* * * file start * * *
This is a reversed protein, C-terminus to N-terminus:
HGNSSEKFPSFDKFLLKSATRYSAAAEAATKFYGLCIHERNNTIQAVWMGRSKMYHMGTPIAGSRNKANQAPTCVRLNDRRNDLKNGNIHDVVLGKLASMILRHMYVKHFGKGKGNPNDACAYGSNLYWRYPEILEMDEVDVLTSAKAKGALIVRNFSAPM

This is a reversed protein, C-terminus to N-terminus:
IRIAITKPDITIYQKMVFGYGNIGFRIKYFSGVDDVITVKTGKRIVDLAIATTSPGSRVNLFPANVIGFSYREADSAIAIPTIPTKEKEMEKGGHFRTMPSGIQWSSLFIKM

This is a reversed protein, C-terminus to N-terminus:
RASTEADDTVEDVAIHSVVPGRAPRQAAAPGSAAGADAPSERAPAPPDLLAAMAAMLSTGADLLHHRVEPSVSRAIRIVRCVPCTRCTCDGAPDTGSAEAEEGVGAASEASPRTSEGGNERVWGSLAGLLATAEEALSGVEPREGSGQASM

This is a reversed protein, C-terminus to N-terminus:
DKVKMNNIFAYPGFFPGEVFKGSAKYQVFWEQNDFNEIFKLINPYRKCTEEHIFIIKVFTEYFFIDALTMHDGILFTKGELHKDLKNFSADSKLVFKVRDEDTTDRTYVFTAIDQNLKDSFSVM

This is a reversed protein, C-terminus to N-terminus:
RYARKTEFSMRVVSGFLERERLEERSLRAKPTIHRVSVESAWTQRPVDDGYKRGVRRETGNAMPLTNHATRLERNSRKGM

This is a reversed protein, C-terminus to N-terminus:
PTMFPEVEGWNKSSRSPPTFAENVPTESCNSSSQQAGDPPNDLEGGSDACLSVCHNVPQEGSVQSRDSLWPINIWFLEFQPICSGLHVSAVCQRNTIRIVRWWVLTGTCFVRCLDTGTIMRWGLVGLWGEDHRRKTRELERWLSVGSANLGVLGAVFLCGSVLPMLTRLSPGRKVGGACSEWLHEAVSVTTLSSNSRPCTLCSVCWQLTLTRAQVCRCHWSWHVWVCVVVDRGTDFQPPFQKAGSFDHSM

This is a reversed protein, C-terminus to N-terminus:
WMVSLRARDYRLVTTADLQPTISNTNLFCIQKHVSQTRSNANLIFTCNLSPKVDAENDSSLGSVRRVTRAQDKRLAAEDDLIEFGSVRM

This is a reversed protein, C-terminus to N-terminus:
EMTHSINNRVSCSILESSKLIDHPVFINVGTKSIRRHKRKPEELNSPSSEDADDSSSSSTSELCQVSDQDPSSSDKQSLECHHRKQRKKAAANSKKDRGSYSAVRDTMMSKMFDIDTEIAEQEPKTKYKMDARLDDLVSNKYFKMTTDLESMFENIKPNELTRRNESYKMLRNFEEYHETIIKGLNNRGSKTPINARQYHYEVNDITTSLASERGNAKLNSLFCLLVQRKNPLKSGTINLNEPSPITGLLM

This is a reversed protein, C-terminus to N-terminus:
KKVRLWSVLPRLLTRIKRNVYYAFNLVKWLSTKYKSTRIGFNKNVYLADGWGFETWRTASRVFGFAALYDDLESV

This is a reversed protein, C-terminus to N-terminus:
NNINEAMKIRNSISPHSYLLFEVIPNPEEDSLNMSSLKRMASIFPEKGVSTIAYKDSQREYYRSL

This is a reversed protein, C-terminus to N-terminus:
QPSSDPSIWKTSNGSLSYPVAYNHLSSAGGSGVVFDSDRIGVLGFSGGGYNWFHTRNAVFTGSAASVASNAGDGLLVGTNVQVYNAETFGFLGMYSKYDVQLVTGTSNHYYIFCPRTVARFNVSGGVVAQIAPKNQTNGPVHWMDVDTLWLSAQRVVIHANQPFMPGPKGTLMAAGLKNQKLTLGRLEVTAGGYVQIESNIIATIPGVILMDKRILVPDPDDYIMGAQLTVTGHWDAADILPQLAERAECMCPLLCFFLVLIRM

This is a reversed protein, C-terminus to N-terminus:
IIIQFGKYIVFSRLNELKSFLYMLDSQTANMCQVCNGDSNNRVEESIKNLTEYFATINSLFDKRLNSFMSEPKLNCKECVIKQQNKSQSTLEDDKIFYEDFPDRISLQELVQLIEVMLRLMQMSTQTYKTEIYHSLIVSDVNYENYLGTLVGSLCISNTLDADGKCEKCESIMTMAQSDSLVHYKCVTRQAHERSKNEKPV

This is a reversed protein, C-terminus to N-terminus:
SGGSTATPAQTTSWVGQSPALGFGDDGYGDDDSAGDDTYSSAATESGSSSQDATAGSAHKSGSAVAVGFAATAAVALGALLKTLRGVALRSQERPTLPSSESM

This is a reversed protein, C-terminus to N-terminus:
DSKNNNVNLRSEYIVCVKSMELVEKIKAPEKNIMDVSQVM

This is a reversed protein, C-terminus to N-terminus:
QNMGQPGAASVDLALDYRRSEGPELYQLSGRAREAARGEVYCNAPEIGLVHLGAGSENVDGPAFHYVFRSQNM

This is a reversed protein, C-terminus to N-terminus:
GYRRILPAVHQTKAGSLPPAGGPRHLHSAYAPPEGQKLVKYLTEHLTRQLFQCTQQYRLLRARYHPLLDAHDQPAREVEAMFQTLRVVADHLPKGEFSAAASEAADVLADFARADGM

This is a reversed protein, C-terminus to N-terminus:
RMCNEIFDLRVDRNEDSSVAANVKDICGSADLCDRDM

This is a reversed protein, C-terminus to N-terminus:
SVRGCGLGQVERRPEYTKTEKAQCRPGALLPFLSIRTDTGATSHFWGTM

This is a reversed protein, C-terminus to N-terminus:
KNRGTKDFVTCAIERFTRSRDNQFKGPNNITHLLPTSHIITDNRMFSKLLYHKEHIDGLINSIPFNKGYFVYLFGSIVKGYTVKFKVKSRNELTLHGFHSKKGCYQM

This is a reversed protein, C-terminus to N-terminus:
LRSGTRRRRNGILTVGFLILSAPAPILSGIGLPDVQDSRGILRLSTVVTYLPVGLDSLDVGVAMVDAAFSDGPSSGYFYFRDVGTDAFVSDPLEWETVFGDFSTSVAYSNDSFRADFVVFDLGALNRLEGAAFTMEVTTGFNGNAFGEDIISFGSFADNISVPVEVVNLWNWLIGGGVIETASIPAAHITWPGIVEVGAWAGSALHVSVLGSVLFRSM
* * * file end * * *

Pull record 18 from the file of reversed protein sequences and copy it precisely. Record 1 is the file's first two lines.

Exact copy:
This is a reversed protein, C-terminus to N-terminus:
SVRGCGLGQVERRPEYTKTEKAQCRPGALLPFLSIRTDTGATSHFWGTM